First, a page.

Taxpayers cough up R1bn for payouts in cases against the police

2015-07-27 12:42
A police officer sits in a casper outside the Marikana mine in the North West. (Werner Beukes, Sapa)

A police officer sits in a casper outside the Marikana mine in the North West. (Werner Beukes, Sapa)

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Taxpayers have coughed up more than R860 million over the past six years for payouts following civil claims against members of the South African Police Service.

If settlement agreements entered into by the police since 2011 are also included, the amount increases to more than R1.04 billion.

The SAPS’ annual contingency for civil claims in the past financial year was more than R312 billion. It was recently referred to in Parliament as “a safety net for police officers who can make or break as they like”.

National police spokesperson, Brigadier Vish Naidoo, said: “Police officers are deployed in a violent society where they must fight crime. They also deserve to be protected.”

The police must be defended with money from the state treasury because the claims rose from actions while they were on duty, Naidoo said.

Naidoo, who did not want to elaborate on the legal costs, said an internal unit had been formed to handle internal disciplinary cases timeously.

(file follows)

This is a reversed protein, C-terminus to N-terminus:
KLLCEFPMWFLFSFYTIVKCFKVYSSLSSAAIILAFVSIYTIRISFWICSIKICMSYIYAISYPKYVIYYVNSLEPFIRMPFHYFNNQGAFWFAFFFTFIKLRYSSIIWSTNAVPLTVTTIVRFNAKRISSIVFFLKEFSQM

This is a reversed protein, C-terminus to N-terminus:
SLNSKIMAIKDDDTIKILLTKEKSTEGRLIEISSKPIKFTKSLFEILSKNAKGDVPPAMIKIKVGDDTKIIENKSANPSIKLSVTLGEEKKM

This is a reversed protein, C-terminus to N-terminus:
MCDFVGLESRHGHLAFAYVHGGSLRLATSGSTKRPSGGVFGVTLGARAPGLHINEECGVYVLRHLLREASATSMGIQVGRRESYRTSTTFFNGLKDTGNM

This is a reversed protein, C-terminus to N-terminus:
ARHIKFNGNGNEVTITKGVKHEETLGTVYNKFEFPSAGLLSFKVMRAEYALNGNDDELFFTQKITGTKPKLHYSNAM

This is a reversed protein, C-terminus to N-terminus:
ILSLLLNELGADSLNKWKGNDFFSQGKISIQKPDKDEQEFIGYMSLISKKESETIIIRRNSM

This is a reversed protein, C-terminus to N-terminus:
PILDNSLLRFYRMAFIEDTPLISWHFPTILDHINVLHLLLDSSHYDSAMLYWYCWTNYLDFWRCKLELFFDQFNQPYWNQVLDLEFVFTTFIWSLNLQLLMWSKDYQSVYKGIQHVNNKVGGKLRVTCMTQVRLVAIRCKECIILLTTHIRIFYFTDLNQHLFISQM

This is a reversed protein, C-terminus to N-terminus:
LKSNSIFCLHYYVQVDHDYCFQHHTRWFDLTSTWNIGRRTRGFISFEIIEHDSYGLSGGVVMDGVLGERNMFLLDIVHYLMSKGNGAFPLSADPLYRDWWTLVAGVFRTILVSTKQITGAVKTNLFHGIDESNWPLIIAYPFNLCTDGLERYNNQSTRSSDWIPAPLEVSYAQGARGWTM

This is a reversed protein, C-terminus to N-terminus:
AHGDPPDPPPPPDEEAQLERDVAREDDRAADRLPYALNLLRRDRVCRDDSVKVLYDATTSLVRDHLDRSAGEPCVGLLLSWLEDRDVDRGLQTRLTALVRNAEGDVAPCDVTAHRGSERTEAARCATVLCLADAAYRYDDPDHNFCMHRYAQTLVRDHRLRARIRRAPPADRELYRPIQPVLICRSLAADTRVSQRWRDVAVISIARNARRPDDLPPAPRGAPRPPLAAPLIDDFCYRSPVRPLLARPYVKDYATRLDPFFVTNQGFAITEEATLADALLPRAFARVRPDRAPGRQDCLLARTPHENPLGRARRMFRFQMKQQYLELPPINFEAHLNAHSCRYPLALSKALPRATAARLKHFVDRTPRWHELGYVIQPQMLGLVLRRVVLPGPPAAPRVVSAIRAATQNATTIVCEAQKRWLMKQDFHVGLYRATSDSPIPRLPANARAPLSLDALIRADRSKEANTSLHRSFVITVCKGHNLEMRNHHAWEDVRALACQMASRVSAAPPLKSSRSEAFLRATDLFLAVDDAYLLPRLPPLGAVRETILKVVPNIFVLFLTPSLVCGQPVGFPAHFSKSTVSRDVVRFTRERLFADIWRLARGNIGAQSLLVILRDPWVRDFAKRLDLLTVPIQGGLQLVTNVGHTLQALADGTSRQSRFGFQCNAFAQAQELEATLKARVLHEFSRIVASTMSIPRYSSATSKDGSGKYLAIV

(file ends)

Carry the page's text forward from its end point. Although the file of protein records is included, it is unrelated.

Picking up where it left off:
He also referred to the nature of police work, saying that officers could not be expected to react with a soft approach when they were faced with AK-47s. “There are situations where fire must be answered with fire,” he said.

SAPS annual reports and parliamentary answers from Police Minister Nathi Nhleko showed that, in the 2009-2010 financial year, police forked out about R89 million in legal fees. By March this year, it had risen to more than R278 million.

The annual reports also showed that most of the claims made against the police were for general police action behaviour during arrests, shootings and car accidents.

In 2012, it was reported that an internal police audit showed more than 27 000 police officers – from nearly 157 000 who sat for tests to handle firearms – failed. The SAPS annual report for the financial year 2011-2012 showed the largest payout for claims (about R12.7 million) was for shootings.

Other big payouts were for car accidents.

In the 2010-2011 financial year, when the driving licence requirement for new recruits was suspended, the claim payouts were about R10 million. The requirement has since been reinstated.

Gareth Newham, senior researcher at the Institute for Security Studies, said that the rising number in civil claims showed that the public would rather go the legal route than approach the Independent Police Investigative Directorate, because of the duration of investigations by the directorate.

Democratic Alliance member of Parliament Dianne Kohler Barnard said: “It can take years for a victim of police action to get compensation through the courts because the department has a virtually unlimited budget with which it can appeal.

“There are 1448 sentenced criminals in the police service. This creates the impression crime is okay as long as you wear a police badge.”

Read more on:    nathi nhleko  |  police
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